• +1 I second that I go even further. Never define a global variable in a header, never, no exception, it brings only pain and grief. Include files should be idempotent. – Patrick Schlüter Jun 6 '11 at 17:09
1

In large programs it is very important to have a single line to declare and define a global variable. Therefore, the macro approach described above is the proper way to address the issue.

// globals.h 
#ifndef GLOBALS_H 
#define GLOBALS_H  
#ifndef EXTERN 
#define EXTERN extern 
#endif
EXTERN int i; 
#endif  

// globals.c 
#define EXTERN 
#include "globals.h" 
0

As a rule of thumb - don't use global variables. Sometimes you need to use static variables in file but it is best to try to avoid them at all:

  • You cannot unit test properly code which contains global variables
  • There is no clean separation between modules which can cause problems with isolation of errors
  • It is usually not thread safe. You have to wrap them with mutexes etc. if you want to use threads (tends to be better and better idea as we get more and more cores) you can run into troubles with writeable shared state.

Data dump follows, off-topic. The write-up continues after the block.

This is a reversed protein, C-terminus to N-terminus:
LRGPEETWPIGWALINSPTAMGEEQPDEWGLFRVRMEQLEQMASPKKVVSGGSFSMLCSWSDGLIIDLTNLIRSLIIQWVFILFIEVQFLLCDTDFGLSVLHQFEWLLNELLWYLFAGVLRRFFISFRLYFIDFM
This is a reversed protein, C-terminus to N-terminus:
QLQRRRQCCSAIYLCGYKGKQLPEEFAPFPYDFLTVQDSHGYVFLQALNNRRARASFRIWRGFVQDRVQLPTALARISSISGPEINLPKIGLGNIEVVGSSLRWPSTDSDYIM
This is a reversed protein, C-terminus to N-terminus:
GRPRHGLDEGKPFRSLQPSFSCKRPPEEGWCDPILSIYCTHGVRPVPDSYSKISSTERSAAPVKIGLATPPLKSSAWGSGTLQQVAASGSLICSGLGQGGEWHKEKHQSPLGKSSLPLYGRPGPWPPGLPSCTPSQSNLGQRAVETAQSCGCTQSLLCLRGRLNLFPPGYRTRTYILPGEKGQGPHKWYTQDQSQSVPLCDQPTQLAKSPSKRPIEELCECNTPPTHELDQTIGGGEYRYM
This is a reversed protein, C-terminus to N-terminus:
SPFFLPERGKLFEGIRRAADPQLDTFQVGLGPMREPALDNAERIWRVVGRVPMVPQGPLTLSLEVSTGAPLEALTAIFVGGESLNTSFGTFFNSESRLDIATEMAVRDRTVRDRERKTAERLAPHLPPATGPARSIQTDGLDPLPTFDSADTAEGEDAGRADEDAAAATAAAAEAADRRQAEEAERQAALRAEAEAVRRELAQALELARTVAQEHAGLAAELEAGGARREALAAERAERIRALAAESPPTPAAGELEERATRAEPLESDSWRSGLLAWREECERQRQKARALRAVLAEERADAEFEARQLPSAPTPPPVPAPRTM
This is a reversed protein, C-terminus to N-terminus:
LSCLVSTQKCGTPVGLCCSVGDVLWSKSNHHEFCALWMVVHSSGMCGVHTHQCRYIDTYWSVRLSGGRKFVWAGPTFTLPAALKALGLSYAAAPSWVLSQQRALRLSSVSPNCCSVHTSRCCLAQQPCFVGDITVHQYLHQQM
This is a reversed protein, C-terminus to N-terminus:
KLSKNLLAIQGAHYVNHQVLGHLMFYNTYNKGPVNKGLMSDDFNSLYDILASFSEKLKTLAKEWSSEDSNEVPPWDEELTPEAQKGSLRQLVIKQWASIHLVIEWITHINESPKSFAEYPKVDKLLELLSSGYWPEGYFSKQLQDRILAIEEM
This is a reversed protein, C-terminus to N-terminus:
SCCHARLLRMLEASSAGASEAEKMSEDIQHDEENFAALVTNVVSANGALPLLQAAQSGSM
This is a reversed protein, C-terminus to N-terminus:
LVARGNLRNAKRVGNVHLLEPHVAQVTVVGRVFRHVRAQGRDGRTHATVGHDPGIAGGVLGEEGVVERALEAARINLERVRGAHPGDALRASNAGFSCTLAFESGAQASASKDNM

Sometimes in C you cannot avoid them (especially in code inherited by someone) but best is to keep them out.

As for the declaration - it might be helpful in such case:

// globals.h

#ifndef GLOBALS_H
#define GLOBALS_H

#ifndef EXTERN
#define EXTERN extern
#endif

EXTERN int i;
#endif

// globals.c
#define EXTERN
#include "globals.h"
-1

While this can be annoying at first it does help you avoid having to type thing twice or forgetting to include something in a .c file at all. I've seen:

#define FOO_C_

#include "foo.h"
#include "bar.h"

int foo_doit(int a, int b, int c) {
...
}

with foo.h being:

#ifndef FOO_H_
#define FOO_H_

#ifdef FOO_C_
#define GLOBAL
#define DECLARE( type, name, value) type name = value
#else
#define GLOBAL extern
#define DECLARE( type, name, value) extern type name;
#endif

GLOBAL int foo_doit(int a, int b, int c);
GLOBAL int foo_it; // uninitialized global variable
DECLARE(char, that[], "that");

// and sometimes using:
#ifdef FOO_C_
char word[] = letters;
#else
extern char word[];
#endif


#endif // FOO_H_
1
  • Using GLOBAL on function declarations is unnecessary. The semi-colon after the second #define DECLARE is erroneous. – Jonathan Leffler Jun 6 '11 at 5:40